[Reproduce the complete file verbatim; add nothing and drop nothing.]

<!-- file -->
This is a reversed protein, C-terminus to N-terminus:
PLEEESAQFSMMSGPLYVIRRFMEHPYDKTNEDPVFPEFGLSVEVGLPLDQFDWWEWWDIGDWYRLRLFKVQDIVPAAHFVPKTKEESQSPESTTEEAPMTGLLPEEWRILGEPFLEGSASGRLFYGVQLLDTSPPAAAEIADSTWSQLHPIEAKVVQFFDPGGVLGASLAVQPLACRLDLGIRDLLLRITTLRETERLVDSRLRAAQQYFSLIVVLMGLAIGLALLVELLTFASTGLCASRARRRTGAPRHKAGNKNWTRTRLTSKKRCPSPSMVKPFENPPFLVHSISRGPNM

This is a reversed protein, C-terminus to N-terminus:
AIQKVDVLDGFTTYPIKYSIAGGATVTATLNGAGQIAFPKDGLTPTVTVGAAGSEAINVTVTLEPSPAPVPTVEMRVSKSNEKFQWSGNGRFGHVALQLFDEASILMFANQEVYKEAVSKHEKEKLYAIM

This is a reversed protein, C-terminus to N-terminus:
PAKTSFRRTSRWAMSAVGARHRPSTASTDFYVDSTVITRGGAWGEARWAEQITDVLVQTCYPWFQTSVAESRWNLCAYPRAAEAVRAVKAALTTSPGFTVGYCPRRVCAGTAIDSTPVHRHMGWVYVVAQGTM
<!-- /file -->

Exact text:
This is a reversed protein, C-terminus to N-terminus:
PLEEESAQFSMMSGPLYVIRRFMEHPYDKTNEDPVFPEFGLSVEVGLPLDQFDWWEWWDIGDWYRLRLFKVQDIVPAAHFVPKTKEESQSPESTTEEAPMTGLLPEEWRILGEPFLEGSASGRLFYGVQLLDTSPPAAAEIADSTWSQLHPIEAKVVQFFDPGGVLGASLAVQPLACRLDLGIRDLLLRITTLRETERLVDSRLRAAQQYFSLIVVLMGLAIGLALLVELLTFASTGLCASRARRRTGAPRHKAGNKNWTRTRLTSKKRCPSPSMVKPFENPPFLVHSISRGPNM

This is a reversed protein, C-terminus to N-terminus:
AIQKVDVLDGFTTYPIKYSIAGGATVTATLNGAGQIAFPKDGLTPTVTVGAAGSEAINVTVTLEPSPAPVPTVEMRVSKSNEKFQWSGNGRFGHVALQLFDEASILMFANQEVYKEAVSKHEKEKLYAIM

This is a reversed protein, C-terminus to N-terminus:
PAKTSFRRTSRWAMSAVGARHRPSTASTDFYVDSTVITRGGAWGEARWAEQITDVLVQTCYPWFQTSVAESRWNLCAYPRAAEAVRAVKAALTTSPGFTVGYCPRRVCAGTAIDSTPVHRHMGWVYVVAQGTM